XEN has support for ARM and it is also possible to run it on a cpu without VHE (virtual hardware extension) cap that was introduced with ARMV8.1-A extension. As I understand linux kernel of a guest vm communicates with xen hypervisor over HVC calls. HVC call is a hardware feature, as I think only available in VHE enabled system. But how does it work without VHE? Also with HVCs but as some kind of software call? Please correct me if I'm wrong in my understanding.

1 Answer 1


Xen on Arm normally uses the virtualization extensions which have been present on high-end ARMv7 chips since around 2010, and are a non-optional part of ARMv8. Arm virtualization adds an extra privilege level, the hypervisor, which has its own memory virtualization. The relationship between system and hypervisor is very similar to the relationship between user and system: the MMU performs a translation from user virtual addresses (VA) (using each user partition's memory mapping) to system addresses (IPA — “intermediate physical address”), and then another translation (using each system partition's memory mapping) from system addresses to physical addresses (PA). User mode code calls the SVC instruction to enter system mode, and system mode code calls the HVC instruction to enter hypervisor mode.

When a kernel contains a hypervisor, the hypervisor itself runs in hypervisor mode. The rest of the kernel can run either in hypervisor mode or in system mode, depending on the design of that kernel. As far as I know, Xen runs Linux in system mode plus Xen-specific parts in hypervisor mode.

The v8.1-A virtualization host extensions simplify the design of a kernel-plus-hypervisor like Xen by allowing a mostly unmodified kernel to run with hypervisor privileges. The kernel parts (invoked by SVC instructions or by system-level interrupts) don't need to make HVC calls to perform hypervisor operations. This helps performance because HVC calls require additional context switches which require some cache invalidation, register saving, and extra TLB entries since each level has its own memory mappings.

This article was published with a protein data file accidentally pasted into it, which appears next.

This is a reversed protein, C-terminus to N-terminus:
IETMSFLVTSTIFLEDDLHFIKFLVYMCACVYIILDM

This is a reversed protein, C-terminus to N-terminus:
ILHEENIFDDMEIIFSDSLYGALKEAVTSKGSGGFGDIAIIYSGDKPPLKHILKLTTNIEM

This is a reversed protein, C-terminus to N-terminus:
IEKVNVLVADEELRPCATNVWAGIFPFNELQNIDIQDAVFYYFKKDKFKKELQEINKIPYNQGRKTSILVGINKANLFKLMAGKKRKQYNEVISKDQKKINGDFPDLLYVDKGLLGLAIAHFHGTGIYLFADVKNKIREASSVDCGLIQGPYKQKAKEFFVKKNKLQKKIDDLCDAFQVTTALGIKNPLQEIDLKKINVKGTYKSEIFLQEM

(There was also an early version of Xen ARM which didn't use the virtualization extensions. Although that project was called “Secure Xen on ARM”, as far as I can tell, it could only run paravirtualized guest kernels and there was no security boundary between the guest kernels and the host.)

  • So virtualization extensions (VE) are not the same as virtualization host extensions (VHE) and are already part of armv8.0-a? Can I tell that for example cortex-a53, because of armv8.0-a has already VE and the page xen on arm describes exactly this case? Commented Apr 25, 2023 at 12:35
  • @ptiza_v_nebe Yes, virtualization is part of basic armv8.0, and also present in high-end v7A chips (see en.wikipedia.org/wiki/Comparison_of_ARM_processors#ARMv7-A). Commented Apr 25, 2023 at 13:30
  • From your answer what does mean when the kernel contains hypervisor? You mean if I activate xen options in menuconfig? Commented Apr 25, 2023 at 15:59

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